The Worst Advertising, Guerrilla Marketing, and Social Media Screwups of November

By Mark Copyranter Duffy

The annual UK Christmas advertising battle is bigger than Super Bowl competition here in the States. The shameless assault on consumers begins in November and doesn’t relent until December 26. It is an exercise in nearly unchecked corporate spending, a pissing contest for the top tier of European manufacturers, retailers, and fashion labels, and it is gross.

This year, there’s the unfortunately scored spot for Boots; a purple (eww) Christmas via Cadbury; Marks & Spencer’s Alice In Wonderland/Wizard of Oz mish mash mosh mess (that’s Helena Bonham Carter as the Wizard); and Tesco’s depressing, fake home movie, scored by Rod Stewart’s robbery of Bob Dylan’s “Forever Young.” (If you actually like looking at Christmas ads before December, here are all of the top British commercials.)

But this season’s clear “winner” is “The Bear & The Hare” via department store chain John Lewis. The video, which also aired on TV, has over eight million YouTube views since being released November 8.

Year-in and year-out, John Lewis brings the Sickly Heartwarming like nobody’s business. Back in 2011, they seriously pissed off diehard Smiths fans with this spot featuring mope anthem Please, Please, Please, Let Me Get What I Want. But hey, the Moz gave them permission, so he’s as much to blame for that one as the retailer.

John Lewis reportedly spent £7 million (about $11.3 million) to produce this year’s animated woodland tale scored by Keane's “Somewhere Only We Know,” performed by Lily Allen. Everybody on the fucking planet loves the ad, except me, apparently (and the trustworthy Guardian).

Reasons I don’t love this ad:

1. It doesn’t make me want to shop at John Lewis. Or anywhere.

2. The storyline is suspiciously similar to Karma Wilson’s 2008 book Bear Stays Up for Christmas.

3. Bears hibernate to survive.

4. Bears eat hares.

5. Thusly, the rudely awakened and ravenous bear would probably eat the alarm clock and would definitely eat the hare, and any of the other celebrating Christmas creatures it could run down and cram into its bloodthirsty mouth. Then, it would go back to sleep until Easter. The end. I’d like to see that short.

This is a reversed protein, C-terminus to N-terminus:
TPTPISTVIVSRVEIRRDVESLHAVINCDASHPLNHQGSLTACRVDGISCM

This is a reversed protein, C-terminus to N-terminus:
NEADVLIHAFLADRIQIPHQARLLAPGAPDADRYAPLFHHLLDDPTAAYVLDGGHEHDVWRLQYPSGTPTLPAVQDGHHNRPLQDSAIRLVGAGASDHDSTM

Swarovski

These two ads from a new campaign for Swarovski jewelry feature bony models getting “caught” buying and—gasp—even damn near eating food. Ladies? Better get yourselves some shiny baubles to deflect attention away from your disgusting habit of consuming life-giving sustenance. Ad agency: Philadelphia’s Red Tettemer O’Connell + Partners.


GD Hospital

This is the kind of visual disaster that happens when a hospital administrative employee says, “We don’t need to waste money on some fancy ad agency. I took a graphic design class in college. I got this.” Ads via Coloribus.

Photo via Adweek

Jamaica

The Jamaica Tourist Board recently placed this oversized stress ball in Times Square, providing New Yorkers (well, mostly tourists) with the chance to "squeeze their burdens away,” according to the Board’s press release.

Never mind that you couldn’t actually “squeeze” the damn thing (the NYPD would probably Taser you), this is one of the stupidest ad ambient guerrilla things I’ve ever seen. A stress ball is an outdated icon that conjures images of 1980s douchebags like John C. McGinley in Wall Street. A much better installation to help New Yorkers “get all right” would have been a giant bong pumping out Bob Marley tunes and high-grade Jamaican weed smoke.

And lastly, here’s the latest from the shallow minds of Social Media Manager Dipshits, courtesy of the Condescending Corporate Brand Page.

Why those two numbers, one can’t help but wonder. Well, 1267 + 149 = 1416. In 1416, Henry The Mild died. Also, the Catholic Church burned Jerome of Prague to death. Hmm. Here’s a possibility: a desperate, sun-soaked social media person was way behind his/her Facebook engagement target numbers.

This image is via, not a Highlights in a dentist’s office, but from Facebook, a social media platform whose minimum age requirement is 13. Then again, if you’re near dead drunk as you hopefully are whenever you eat McDonald’s food, this puzzle becomes Da Vinci Code difficult. So, touché, Mickey D’s. (The fry is the winner, if you’re curious.)

And the clear social media loser of November was this tweet via Kellogg’s that smartly married Starvation and Metrics.

They even fumbled their apology—“wrong use of words”? How about, wrong use of the fucking human brain?

Tweet images via Adweek.

Previously by Mark Copyranter Duffy - There Is One Ad Agency in the World That Knows How to Promote Itself

@copyranter

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